"One of the most interesting and beautiful massifs in the Romanian Carpathians, Retezat Mountains are a perfect destination for all who love nature and mountains." (Cristi Malos, former page owner)
Rocky peaks, tarns, meadows...
The name of the range derivates from one of its peaks (Vf. Retezat), whose summit has a particular aspect as seen from distance: its top looks like having been cut off (cut-off = retezat in Romanian). There are a couple of legends "explaining" the reasons. One of them says that two giants fought, and one of them cut off the summit’s top. Another recalls three fairies, which agreed to build three fortresses. Two of them asked for God's help, the third one was very lofty and claimed she will do without the help of God. The other day the castles of the other fairies stood finished (Déva and Kolcz, today called Deva and Colţ), but the third one could not accomplish anything. In her anger, the third fairy threw her trowels towards the other fortresses to destroy them, but missed them - instead, the peak of Retezat was hit, and cut off.
Vintage panorama of Retezat from 1882 by Mór Déchy, famous geographer and pioneer Caucasist
Retezat is probably the most prominent mountain area of the Southern Carpathians (also called sometimes "Transylvanian Alps"), covering almost 500 square km. Its average elevation is over 1500 m, with a quarter of its territory rising above 1800 m (and still rising in our days, by about 3.5 mm/year). The region, made up of mostly granite/grandiorite massifs, was formed by glaciers of the Pleistocene era. These glaciers streched over several kilometers (the longest one, in the Bucura Valley, could have surpassed 15 km). As a result of - in geological terms - recent glacial activity, Retezat is rich in beautiful tarns and waterfalls.
The world of Retezat
Retezat in winter
Especially the abundant blue and turcoise tarns (situated mostly, but not exclusively, between 1900 m and 2200 m above sea level) give this place a special charm. There are 82 lakes in total, including Romania's largest (in terms of surface area) and deepest glacial lakes: Lacul Bucura /Bukura-tó/ and Lacul Zănoaga /Zenóga-tó/, respectively. The lowest and highest lakes of Retezat are Tăul dintre Brazi /Fenyők-közti-tó/ (1740 m) and Tău Porţii /Kapu-tó/ (2230 m). Tău Ţapului /Zergebak-tó/ is remarkable because of its small island. In wintertime, all lakes get ice and snow cover, blending totally with the surroundings.
View of the Bucura glacial cirque from Bucura saddle
Some of the most important lakes (those highlighted with red are within the strictly protected Gemenele Reserve - see Red Tape section):
Lacul Zănoaga Mica
Tăul Custura Mare
Tarns of Valea Rea
Tarns in Bucura valley
Retezat is a water divide between Mureş /Maros/ and Jiu /Zsil/ rivers' watersheds. Affluent creeks of the north side (Nucşoara /Nuksóra/, Râu Alb /Fehérvíz/, Râu Bărbat /Borbátvíz/ and others) join river Strei /Sztrígy/ directly, while those of the west and southwest (Lăpuşnicu Mare /Nagy-Lepusnyik/, Zlata, Râuşor /Malomvíz/ and others) first join Râu Mare /Sebesvíz/, which later enters river Strei. The southeast slopes of the southern main ridge - partly via Buta, Lazăru and Bilugu creeks (latter being the eastern border of Retezat) - drain to Jiu de Vest /Román-Zsil/, which is called Scocul in its upper region. The creeks of Retezat have several waterfalls, the two most notable ones being Cascada Ciomfu /Csumfu-vízesés/ in the very upper part of Râu Bărbat (more than 150 m in multiple cascades) and Cascada Lăpuşnicu Mare /Nagy-Lepusnyik-vízesés/ (about 20 m high, but with ample water flow).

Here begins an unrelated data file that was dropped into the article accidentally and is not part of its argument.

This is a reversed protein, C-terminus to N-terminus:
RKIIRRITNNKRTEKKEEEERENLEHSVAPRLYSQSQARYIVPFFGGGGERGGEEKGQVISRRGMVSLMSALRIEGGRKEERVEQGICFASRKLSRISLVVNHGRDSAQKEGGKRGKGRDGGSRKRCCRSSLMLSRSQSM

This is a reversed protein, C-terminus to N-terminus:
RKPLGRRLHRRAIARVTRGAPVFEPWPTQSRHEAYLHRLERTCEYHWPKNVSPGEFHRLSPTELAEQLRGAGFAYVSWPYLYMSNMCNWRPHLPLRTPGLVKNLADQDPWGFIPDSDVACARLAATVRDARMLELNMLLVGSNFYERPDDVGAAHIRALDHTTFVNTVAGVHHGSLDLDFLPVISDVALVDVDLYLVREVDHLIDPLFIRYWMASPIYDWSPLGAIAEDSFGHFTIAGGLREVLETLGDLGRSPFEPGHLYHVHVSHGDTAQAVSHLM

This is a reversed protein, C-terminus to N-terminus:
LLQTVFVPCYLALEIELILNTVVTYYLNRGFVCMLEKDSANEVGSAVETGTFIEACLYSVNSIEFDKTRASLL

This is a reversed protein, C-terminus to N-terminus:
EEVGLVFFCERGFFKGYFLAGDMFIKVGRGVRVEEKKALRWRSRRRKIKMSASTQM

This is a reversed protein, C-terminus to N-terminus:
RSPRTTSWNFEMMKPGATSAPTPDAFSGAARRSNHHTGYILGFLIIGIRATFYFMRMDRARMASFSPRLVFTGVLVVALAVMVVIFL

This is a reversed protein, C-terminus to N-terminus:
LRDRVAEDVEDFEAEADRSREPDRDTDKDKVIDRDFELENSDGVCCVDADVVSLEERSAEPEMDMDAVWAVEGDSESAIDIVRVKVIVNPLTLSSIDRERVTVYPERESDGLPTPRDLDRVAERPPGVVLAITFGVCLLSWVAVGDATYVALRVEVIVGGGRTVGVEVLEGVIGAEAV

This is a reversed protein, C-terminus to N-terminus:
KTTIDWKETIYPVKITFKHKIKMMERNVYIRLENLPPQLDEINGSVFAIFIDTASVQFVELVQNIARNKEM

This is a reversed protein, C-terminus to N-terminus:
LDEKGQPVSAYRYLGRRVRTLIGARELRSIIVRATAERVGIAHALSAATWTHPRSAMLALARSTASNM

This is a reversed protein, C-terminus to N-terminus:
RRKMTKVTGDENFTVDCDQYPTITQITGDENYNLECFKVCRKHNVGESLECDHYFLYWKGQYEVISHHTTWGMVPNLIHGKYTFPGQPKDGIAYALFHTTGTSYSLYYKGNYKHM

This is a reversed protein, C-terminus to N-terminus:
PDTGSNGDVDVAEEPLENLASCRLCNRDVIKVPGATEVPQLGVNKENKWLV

The range is characterized by its two parallel main ridges that are connected by a short ridge, forming an H-shape. The northern ridge is higher, on average, than its southern counterpart. The west end of the southern main ridge (Piule-Iorgovanu ridge) consists of mainly limestone. This area, often referred to as "Little Retezat" (Retezatul Mic /Kis-Retyezát/), is rich in karstic formations: steep white walls, gorges, caves and dolinas characterize the scene.
Retezat has 55 peaks over 2000 m, the following table introduces the 7 highest ones (note: "peak" = "vârful" in Romanian, abbreviated as Vf.):
Due to erosion by frost-cracking, the terrain is almost exclusively rocky in the higher regions. Take caution when walking on this scree, partly because of unstable ground and partly because trail markations are harder to spot here (more on this in the Routes section).
Retezat is home to more than 1100 plant species (including Edelweiss, several species of Gentians, Rhododendron kotschyi, Doronicum carpaticum, Dianthus glacialis, etc.), at least 62 of them being endemic (Rubus retezaticus, Trifolium retezaticum, Festuca pacyphylla, Hieracium borzae and nigrilacus, just to name a few). Have a look at the Flora and fauna of Retezat Mountains album.
These mountains are inhabited by chamois, wolves, lynx, bears, otters and marmots (re-introduced in the seventies), several species of birds of prey, reptiles like salamanders and vipers (Vipera berus and Cerastes cornutus - take care on sun-warmed rocks, especially in Little Retezat). Trouts are common in lakes and creeks. Cows are brought up from the villages to graze in the summer. Have a look at the Flora and fauna of Retezat Mountains album.
Chamois filmed in Retezat
Retezat Mountains can be easily accessed from north (Haţeg /Hátszeg/ town) and east (Petroşani /Petrozsény/ city), either by train or by car (described in detail below). It is also possible to drive or get a taxi ride up to Poiana Pelegii (campsite by the southern main ridge) from Haţeg town.
The two closest airports that have a range of international flights are:
National road 66 (European E79) stems out of national road 7 (European E68) just east of Simeria /Piski/. Take this towards Haţeg and Petroşani. At Haţeg, you do not need to go into the town, just pass by, following 66 further to Petroşani. You'll pass through Sântămăria-Orlea /Őraljaboldogfalva/ and Ciopeia /Csopea/ villages and arrive into Ohaba de Sub Piatră /Kőaljaohába/ village (there is no sign that tells you the name of the village). Here make a turn to the right, towards Nucşoara /Nucsóra/ village (there's a road sign where you shall leave the national road). Follow the written signs for NP Retezat (or the blue stripe tourist marks). You'll pass by Sălaşu de Jos /Alsószálláspatak/, Sălaşu de Sus /Felsőszálláspatak/ and Malaiesti /Malajesd/ villages before getting to Nucşoara. After Nucşoara, you'll cross the Nucşoara creek on a bridge, soon after which the road becomes and unpaved rocky road (drive carefully). This road leads to Cabana Cârnic (hut). Further entrance with car is prohibited, but parking possibility is provided here (check the Huts section for more).